Obviously, my grade was awful. Heartbroken but fearless, I decided to turn this around. I talked to Miss Lancelot, but she insisted: No re-dos; no new grade. I felt that the punishment was not justified, and I believed I deserved a second chance. Consequently, I threw myself heartily into my work for the rest of the school year. Ten months later, that chance unfolded as I found myself sitting in the headmaster’s office with my grandfather, now having an entirely different conversation. I smiled and flashed back to the embarrassing moment at the beginning of the year as the headmaster informed me of my option to skip the sixth grade. Justice is sweet! 【題組】60.
What did the author’s classmates think about his report?
(A) Controversial. (B) Ridiculous.
(C) Boring. (D) Puzzling.
41.【題組】61. Why was the author confused about the task?
(A) He was unfamiliar with American history.
(B) He followed the advice and flipped a coin.
(C) He forgot his teacher’s instruction.
(D) He was new at the school.
Decision-making under Stress
A new review based on a research shows that acute stress affects the way the brain considers the advantages and disadvantages, causing it to focus on pleasure and ignore the possible negative (负面的) consequences of a decision.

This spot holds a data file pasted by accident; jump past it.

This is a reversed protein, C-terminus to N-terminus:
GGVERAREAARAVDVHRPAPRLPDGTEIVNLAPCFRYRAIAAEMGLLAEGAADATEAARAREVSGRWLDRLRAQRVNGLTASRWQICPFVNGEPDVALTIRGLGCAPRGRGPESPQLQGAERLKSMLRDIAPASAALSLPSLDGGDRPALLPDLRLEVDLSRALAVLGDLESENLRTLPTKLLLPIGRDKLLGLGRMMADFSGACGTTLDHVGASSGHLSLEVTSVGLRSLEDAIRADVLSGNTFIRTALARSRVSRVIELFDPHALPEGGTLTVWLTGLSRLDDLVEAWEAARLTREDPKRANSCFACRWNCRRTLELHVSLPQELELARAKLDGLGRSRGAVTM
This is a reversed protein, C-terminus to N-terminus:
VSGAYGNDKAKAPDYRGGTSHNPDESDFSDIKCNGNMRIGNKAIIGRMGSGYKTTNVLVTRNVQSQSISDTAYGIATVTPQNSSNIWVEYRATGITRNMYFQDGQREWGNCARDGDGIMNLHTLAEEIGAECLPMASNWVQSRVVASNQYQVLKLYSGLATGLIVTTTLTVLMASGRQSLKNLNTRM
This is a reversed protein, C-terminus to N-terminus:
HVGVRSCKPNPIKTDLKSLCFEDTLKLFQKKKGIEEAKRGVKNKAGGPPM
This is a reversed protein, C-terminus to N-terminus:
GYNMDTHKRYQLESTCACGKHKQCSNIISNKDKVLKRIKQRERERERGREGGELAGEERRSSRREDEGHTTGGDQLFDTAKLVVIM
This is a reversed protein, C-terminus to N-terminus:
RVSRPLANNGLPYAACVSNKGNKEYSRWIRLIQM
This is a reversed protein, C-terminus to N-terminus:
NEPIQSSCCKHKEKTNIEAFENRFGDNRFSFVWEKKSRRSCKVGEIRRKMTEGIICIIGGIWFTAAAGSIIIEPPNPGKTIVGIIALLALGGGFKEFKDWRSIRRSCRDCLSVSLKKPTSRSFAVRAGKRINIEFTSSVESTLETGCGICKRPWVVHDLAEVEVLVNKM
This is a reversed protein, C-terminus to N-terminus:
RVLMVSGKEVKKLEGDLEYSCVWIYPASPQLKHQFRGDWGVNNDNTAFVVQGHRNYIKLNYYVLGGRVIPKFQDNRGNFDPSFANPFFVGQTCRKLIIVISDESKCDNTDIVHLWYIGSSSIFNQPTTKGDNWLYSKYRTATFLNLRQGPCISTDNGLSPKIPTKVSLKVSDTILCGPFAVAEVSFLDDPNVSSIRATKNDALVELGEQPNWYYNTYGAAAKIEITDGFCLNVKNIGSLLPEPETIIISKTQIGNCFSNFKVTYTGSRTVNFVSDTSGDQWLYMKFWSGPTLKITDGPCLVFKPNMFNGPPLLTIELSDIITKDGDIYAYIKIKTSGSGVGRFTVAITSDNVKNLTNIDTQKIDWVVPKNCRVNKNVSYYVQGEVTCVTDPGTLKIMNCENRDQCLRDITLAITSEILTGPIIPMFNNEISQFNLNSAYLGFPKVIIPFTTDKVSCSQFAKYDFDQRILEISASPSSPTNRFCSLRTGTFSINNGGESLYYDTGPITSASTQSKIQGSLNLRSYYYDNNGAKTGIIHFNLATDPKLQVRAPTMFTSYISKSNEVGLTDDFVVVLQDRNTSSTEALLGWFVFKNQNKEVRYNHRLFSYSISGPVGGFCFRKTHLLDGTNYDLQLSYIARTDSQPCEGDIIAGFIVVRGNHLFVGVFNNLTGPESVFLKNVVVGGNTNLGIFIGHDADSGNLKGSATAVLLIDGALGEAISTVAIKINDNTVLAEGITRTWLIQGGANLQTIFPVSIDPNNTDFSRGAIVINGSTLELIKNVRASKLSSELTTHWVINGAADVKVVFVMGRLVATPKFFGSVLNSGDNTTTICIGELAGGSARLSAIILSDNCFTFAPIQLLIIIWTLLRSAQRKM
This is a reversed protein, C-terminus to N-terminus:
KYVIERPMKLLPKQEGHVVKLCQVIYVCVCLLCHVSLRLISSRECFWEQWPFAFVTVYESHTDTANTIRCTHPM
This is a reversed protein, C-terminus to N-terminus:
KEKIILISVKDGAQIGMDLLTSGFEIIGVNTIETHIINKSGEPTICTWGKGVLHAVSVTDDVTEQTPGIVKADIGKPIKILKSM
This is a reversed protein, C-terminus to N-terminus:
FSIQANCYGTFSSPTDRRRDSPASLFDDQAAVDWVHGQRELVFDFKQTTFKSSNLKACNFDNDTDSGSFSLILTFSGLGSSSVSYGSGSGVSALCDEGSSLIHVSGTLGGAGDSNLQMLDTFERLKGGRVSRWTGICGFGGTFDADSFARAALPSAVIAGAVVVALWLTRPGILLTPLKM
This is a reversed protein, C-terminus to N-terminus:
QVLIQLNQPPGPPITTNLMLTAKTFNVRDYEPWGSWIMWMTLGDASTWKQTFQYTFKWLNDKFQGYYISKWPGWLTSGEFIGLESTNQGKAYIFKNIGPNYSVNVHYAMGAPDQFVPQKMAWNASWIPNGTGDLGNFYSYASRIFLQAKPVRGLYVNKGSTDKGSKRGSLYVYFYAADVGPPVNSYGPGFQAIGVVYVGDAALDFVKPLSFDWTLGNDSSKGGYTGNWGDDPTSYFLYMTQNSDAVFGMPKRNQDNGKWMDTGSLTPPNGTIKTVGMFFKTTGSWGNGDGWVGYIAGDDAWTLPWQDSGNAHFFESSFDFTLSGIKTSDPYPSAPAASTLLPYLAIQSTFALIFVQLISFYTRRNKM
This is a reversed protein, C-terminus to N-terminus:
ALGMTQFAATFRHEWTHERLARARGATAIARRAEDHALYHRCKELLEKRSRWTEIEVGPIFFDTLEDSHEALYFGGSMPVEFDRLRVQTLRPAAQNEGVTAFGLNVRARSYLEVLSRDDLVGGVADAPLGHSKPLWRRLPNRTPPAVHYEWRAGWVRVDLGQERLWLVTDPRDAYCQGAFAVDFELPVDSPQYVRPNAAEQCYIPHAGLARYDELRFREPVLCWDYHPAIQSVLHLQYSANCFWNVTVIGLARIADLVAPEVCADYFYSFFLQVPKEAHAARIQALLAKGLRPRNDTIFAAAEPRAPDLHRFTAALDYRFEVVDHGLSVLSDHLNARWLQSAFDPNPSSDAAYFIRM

The research suggests that stress may change the way people make choices in predictable ways.
“Stress affects how people learn,” says Professor Mara Mather. “People learn better about positive than negative outcomes under stress.”
For example, two recent studies looked at how people learned to connect images(影像) with either rewards or punishments. In one experiment, some of the participants were first stressed by having to give a speech and do difficult math problems in front of an audience; in the other, some were stressed by having to keep their hands in ice water. In both cases, the stressed participants remembered the rewarded material more accurately and the punished material less accurately than those who hadn’t gone through the stress.
This phenomenon is likely not surprising to anyone who has tried to resist eating cookies or smoking a cigarette while under stress –at those moments, only the pleasure associated with such activities comes to mind. But the findings further suggest that stress may bring about a double effect. Not only are rewarding experiences remembered better, but negative consequences are also easily recalled.
The research also found that stress appears to affect decision-making differently in men and women. While both men and women tend to focus on rewards and less on consequences under stress, their responses to risk turn out to be different.
Men who had been stressed by the cold-water task tended to take more risks in the experiment while women responded in the opposite way. In stressful situations in which risk-taking can pay off big, men may tend to do better, when caution weighs more, however, women will win.
This tendency to slow down and become more cautious when decisions are risky might also help explain why women are less likely to become addicted than men: they may more often avoid making the risky choices that eventually harden into addiction.
We can learn from the passage that people under pressure tend to ______.